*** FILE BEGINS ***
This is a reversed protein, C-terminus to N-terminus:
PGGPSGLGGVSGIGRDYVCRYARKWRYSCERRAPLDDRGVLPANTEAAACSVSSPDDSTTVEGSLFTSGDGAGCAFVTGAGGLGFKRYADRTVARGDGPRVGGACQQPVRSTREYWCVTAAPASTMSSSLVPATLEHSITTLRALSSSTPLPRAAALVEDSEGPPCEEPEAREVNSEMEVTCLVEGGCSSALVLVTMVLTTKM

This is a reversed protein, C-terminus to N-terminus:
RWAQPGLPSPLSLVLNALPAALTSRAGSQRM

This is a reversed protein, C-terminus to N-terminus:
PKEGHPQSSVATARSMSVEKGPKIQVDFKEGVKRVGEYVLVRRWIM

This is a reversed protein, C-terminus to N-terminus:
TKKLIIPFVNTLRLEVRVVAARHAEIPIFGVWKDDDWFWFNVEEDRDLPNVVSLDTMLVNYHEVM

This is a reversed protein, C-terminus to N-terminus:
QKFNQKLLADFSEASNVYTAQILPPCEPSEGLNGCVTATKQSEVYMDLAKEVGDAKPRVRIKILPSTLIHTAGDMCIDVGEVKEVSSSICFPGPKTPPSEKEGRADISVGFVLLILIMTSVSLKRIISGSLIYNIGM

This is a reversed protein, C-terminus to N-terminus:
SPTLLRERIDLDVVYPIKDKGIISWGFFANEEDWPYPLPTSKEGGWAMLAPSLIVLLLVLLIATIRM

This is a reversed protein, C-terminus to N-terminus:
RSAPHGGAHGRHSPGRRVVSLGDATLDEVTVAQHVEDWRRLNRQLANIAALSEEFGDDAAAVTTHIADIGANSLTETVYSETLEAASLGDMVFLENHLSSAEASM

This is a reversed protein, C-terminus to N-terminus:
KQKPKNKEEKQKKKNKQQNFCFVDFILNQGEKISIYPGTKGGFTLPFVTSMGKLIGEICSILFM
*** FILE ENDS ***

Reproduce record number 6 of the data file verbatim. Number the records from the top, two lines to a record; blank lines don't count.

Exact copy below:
This is a reversed protein, C-terminus to N-terminus:
SPTLLRERIDLDVVYPIKDKGIISWGFFANEEDWPYPLPTSKEGGWAMLAPSLIVLLLVLLIATIRM